Thursday, August 14, 2008

More on what Arendt meant

It would be inadequate to say that Arendt didn’t know what the “banality of evil” meant and leave it at that. The reaction to her book did cause her to want to explore the concept more fully. Eichmann to her was obviously banal, but not so to her interlocutors who preferred seeing him as the epitome of demonic evil. What I meant when I wrote, “she apparently wasn’t completely sure what she meant,” was that she wrote something she intuitively knew was true, but probably would concede that she hadn’t developed the idea well enough. She hadn’t thought enough about it to develop it fully – that is what I take her to imply in her introduction to Thinking, in which she wrote,

“The immediate impulse [for writing this book] came from my attending the Eichmann trial in Jerusalem. In my report of it I spoke of ‘the banality of evil.’ Behind that phrase, I held no thesis in doctrine, although I was dimly aware of the fact that it went counter to our [I take her to mean “Western” rather than Jewish by ‘our’] tradition of thought – literary, theological, or philosophic – about the phenomenon of evil. Evil, we have learned, is something demonic; its incarnation is Satan, a ‘lightning fall from heaven’ (Luke 10:18), or Lucifer, the fallen angel (‘The devil is an angel too’ – Unamuno) whose sin is pride (‘proud as Lucifer’), namely, that superbia of which only the best are capable: they don’t want to serve God but to be like Him. Evil men, we are told, act out of envy; this may be resentment at not having turned out well through no fault of their own (Richard III) or the envy of Cain, who slew Abel because ‘the Lord had regard for Abel and his offering, but for Cain and his offering he had no regard.’ Or they may be prompted by weakness (Macbeth). Or, on the contrary, by the powerful hatred wickedness feels for sheer goodness (Iago’s ‘I hate the Moor: my cause is hearted’; Claggart’s hatred for Billy Budd’s ‘barbarian’ innocence, a hatred considered by Melville a ‘depravity according to nature’), or by covetousness, ‘the root of all evil’ (Radix omnium malorum cupiditas). However, what I was confronted with was utterly different and still undeniably factual. I was struck by a manifest shallowness in the doer that made it impossible to trace the uncontestable evil of his deeds to any deeper level of roots or motives. The deeds were monstrous, but the doer – at least the very effective one now on trial – was quite ordinary, commonplace, and neither demonic nor monstrous. There was no sign in him of firm ideological convictions or of specific evil motives, and the only notable characteristic one could detect in his past behavior as well as in his behavior during the trial and throughout the pre-trial police examination was something entirely negative: it was not stupidly but thoughtlessness.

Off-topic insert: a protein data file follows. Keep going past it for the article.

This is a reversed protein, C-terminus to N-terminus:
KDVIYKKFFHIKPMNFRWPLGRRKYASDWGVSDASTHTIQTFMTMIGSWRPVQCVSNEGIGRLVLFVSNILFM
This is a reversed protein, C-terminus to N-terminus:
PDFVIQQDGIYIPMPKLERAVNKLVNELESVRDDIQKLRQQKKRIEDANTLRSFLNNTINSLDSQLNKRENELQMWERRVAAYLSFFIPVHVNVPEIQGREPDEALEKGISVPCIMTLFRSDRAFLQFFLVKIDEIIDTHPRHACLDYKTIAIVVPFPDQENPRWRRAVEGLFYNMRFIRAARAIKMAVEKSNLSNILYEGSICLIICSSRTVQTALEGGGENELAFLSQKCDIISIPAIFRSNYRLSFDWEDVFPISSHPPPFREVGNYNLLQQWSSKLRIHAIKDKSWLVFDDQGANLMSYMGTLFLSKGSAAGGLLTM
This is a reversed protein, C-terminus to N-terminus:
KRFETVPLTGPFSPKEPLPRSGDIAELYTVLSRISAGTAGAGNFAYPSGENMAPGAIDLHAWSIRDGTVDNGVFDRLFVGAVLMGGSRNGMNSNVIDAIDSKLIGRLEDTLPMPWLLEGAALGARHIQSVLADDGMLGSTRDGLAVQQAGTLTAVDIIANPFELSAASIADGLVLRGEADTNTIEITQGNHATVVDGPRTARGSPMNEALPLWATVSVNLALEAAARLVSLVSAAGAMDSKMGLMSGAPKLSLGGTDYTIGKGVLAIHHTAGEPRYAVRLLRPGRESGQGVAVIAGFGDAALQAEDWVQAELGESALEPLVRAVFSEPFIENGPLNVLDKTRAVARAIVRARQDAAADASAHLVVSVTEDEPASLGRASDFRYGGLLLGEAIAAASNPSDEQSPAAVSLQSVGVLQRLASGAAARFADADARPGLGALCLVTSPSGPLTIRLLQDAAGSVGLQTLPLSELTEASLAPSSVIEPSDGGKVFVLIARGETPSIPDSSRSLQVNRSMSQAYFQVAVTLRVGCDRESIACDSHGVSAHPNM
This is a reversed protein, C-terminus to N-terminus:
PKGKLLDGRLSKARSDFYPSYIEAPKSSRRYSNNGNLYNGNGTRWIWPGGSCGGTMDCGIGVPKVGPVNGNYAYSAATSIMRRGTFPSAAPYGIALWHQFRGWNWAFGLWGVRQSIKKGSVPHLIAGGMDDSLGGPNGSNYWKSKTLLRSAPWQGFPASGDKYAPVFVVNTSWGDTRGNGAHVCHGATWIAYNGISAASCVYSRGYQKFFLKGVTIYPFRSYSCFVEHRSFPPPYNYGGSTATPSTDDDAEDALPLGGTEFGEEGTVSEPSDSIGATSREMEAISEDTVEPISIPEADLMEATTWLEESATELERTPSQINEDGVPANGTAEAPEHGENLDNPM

The above is from pages 3 and 4 of her introduction to her volume Thinking.

Lawrence Helm

No comments: